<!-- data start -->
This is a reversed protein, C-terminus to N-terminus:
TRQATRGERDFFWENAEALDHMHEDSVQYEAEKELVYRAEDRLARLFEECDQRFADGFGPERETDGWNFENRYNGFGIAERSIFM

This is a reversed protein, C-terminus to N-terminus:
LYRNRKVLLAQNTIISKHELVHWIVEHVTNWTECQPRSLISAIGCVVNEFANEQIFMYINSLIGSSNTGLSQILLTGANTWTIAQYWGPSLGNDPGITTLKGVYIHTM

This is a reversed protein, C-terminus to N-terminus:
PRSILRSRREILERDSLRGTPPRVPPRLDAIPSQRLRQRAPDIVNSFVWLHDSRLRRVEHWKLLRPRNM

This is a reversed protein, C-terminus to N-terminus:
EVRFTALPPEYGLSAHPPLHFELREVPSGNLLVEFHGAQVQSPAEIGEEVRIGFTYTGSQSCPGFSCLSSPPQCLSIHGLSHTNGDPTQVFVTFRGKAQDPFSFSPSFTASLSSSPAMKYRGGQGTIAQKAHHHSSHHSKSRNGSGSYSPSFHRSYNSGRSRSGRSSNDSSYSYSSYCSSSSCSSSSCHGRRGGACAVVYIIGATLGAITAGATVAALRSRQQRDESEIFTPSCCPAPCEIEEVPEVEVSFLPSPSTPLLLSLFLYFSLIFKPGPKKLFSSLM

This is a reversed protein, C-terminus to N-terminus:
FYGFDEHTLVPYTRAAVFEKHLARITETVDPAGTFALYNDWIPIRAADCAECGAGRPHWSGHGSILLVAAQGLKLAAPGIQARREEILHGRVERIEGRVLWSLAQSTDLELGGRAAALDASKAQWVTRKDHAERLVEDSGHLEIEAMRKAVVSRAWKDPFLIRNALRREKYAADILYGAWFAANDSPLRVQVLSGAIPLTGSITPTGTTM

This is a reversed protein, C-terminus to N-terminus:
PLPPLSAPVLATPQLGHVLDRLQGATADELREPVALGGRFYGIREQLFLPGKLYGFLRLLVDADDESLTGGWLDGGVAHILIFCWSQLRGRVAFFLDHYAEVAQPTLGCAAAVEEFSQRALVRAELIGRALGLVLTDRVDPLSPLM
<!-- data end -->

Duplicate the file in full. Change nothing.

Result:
This is a reversed protein, C-terminus to N-terminus:
TRQATRGERDFFWENAEALDHMHEDSVQYEAEKELVYRAEDRLARLFEECDQRFADGFGPERETDGWNFENRYNGFGIAERSIFM

This is a reversed protein, C-terminus to N-terminus:
LYRNRKVLLAQNTIISKHELVHWIVEHVTNWTECQPRSLISAIGCVVNEFANEQIFMYINSLIGSSNTGLSQILLTGANTWTIAQYWGPSLGNDPGITTLKGVYIHTM

This is a reversed protein, C-terminus to N-terminus:
PRSILRSRREILERDSLRGTPPRVPPRLDAIPSQRLRQRAPDIVNSFVWLHDSRLRRVEHWKLLRPRNM

This is a reversed protein, C-terminus to N-terminus:
EVRFTALPPEYGLSAHPPLHFELREVPSGNLLVEFHGAQVQSPAEIGEEVRIGFTYTGSQSCPGFSCLSSPPQCLSIHGLSHTNGDPTQVFVTFRGKAQDPFSFSPSFTASLSSSPAMKYRGGQGTIAQKAHHHSSHHSKSRNGSGSYSPSFHRSYNSGRSRSGRSSNDSSYSYSSYCSSSSCSSSSCHGRRGGACAVVYIIGATLGAITAGATVAALRSRQQRDESEIFTPSCCPAPCEIEEVPEVEVSFLPSPSTPLLLSLFLYFSLIFKPGPKKLFSSLM

This is a reversed protein, C-terminus to N-terminus:
FYGFDEHTLVPYTRAAVFEKHLARITETVDPAGTFALYNDWIPIRAADCAECGAGRPHWSGHGSILLVAAQGLKLAAPGIQARREEILHGRVERIEGRVLWSLAQSTDLELGGRAAALDASKAQWVTRKDHAERLVEDSGHLEIEAMRKAVVSRAWKDPFLIRNALRREKYAADILYGAWFAANDSPLRVQVLSGAIPLTGSITPTGTTM

This is a reversed protein, C-terminus to N-terminus:
PLPPLSAPVLATPQLGHVLDRLQGATADELREPVALGGRFYGIREQLFLPGKLYGFLRLLVDADDESLTGGWLDGGVAHILIFCWSQLRGRVAFFLDHYAEVAQPTLGCAAAVEEFSQRALVRAELIGRALGLVLTDRVDPLSPLM